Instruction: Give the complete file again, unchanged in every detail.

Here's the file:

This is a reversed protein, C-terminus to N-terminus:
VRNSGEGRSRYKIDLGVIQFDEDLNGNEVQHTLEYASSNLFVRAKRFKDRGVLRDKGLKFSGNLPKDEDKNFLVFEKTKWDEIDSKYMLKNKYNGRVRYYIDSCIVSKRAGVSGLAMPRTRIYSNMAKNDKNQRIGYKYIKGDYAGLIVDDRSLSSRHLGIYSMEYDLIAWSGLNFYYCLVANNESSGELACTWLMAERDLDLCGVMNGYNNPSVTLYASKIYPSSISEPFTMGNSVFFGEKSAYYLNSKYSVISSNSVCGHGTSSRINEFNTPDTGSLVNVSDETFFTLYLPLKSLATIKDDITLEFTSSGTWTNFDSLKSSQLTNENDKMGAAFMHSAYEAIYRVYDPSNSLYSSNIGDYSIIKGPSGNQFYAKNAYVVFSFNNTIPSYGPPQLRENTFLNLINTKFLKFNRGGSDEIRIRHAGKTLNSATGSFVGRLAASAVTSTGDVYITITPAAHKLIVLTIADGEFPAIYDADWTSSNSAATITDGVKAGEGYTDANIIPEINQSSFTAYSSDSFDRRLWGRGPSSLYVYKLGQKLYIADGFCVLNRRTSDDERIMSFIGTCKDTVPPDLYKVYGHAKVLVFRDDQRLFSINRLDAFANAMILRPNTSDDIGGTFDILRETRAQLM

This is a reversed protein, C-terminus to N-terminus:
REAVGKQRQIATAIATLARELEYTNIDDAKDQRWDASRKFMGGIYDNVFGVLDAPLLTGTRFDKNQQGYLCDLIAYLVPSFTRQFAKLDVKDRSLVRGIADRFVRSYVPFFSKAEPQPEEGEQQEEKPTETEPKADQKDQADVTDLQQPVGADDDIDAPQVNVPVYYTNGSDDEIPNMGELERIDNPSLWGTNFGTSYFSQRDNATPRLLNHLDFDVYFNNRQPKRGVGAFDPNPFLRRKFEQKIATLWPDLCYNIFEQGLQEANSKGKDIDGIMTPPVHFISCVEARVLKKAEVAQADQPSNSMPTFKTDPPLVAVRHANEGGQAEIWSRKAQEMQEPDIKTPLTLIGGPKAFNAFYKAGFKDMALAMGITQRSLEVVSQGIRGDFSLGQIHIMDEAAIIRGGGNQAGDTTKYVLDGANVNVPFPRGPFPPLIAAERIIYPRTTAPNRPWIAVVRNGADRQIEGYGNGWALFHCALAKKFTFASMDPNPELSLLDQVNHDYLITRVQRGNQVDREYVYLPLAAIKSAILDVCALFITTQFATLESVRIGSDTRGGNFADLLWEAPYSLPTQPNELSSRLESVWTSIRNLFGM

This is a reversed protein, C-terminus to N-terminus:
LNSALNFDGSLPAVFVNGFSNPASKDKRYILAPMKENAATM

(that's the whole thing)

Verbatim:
This is a reversed protein, C-terminus to N-terminus:
VRNSGEGRSRYKIDLGVIQFDEDLNGNEVQHTLEYASSNLFVRAKRFKDRGVLRDKGLKFSGNLPKDEDKNFLVFEKTKWDEIDSKYMLKNKYNGRVRYYIDSCIVSKRAGVSGLAMPRTRIYSNMAKNDKNQRIGYKYIKGDYAGLIVDDRSLSSRHLGIYSMEYDLIAWSGLNFYYCLVANNESSGELACTWLMAERDLDLCGVMNGYNNPSVTLYASKIYPSSISEPFTMGNSVFFGEKSAYYLNSKYSVISSNSVCGHGTSSRINEFNTPDTGSLVNVSDETFFTLYLPLKSLATIKDDITLEFTSSGTWTNFDSLKSSQLTNENDKMGAAFMHSAYEAIYRVYDPSNSLYSSNIGDYSIIKGPSGNQFYAKNAYVVFSFNNTIPSYGPPQLRENTFLNLINTKFLKFNRGGSDEIRIRHAGKTLNSATGSFVGRLAASAVTSTGDVYITITPAAHKLIVLTIADGEFPAIYDADWTSSNSAATITDGVKAGEGYTDANIIPEINQSSFTAYSSDSFDRRLWGRGPSSLYVYKLGQKLYIADGFCVLNRRTSDDERIMSFIGTCKDTVPPDLYKVYGHAKVLVFRDDQRLFSINRLDAFANAMILRPNTSDDIGGTFDILRETRAQLM

This is a reversed protein, C-terminus to N-terminus:
REAVGKQRQIATAIATLARELEYTNIDDAKDQRWDASRKFMGGIYDNVFGVLDAPLLTGTRFDKNQQGYLCDLIAYLVPSFTRQFAKLDVKDRSLVRGIADRFVRSYVPFFSKAEPQPEEGEQQEEKPTETEPKADQKDQADVTDLQQPVGADDDIDAPQVNVPVYYTNGSDDEIPNMGELERIDNPSLWGTNFGTSYFSQRDNATPRLLNHLDFDVYFNNRQPKRGVGAFDPNPFLRRKFEQKIATLWPDLCYNIFEQGLQEANSKGKDIDGIMTPPVHFISCVEARVLKKAEVAQADQPSNSMPTFKTDPPLVAVRHANEGGQAEIWSRKAQEMQEPDIKTPLTLIGGPKAFNAFYKAGFKDMALAMGITQRSLEVVSQGIRGDFSLGQIHIMDEAAIIRGGGNQAGDTTKYVLDGANVNVPFPRGPFPPLIAAERIIYPRTTAPNRPWIAVVRNGADRQIEGYGNGWALFHCALAKKFTFASMDPNPELSLLDQVNHDYLITRVQRGNQVDREYVYLPLAAIKSAILDVCALFITTQFATLESVRIGSDTRGGNFADLLWEAPYSLPTQPNELSSRLESVWTSIRNLFGM

This is a reversed protein, C-terminus to N-terminus:
LNSALNFDGSLPAVFVNGFSNPASKDKRYILAPMKENAATM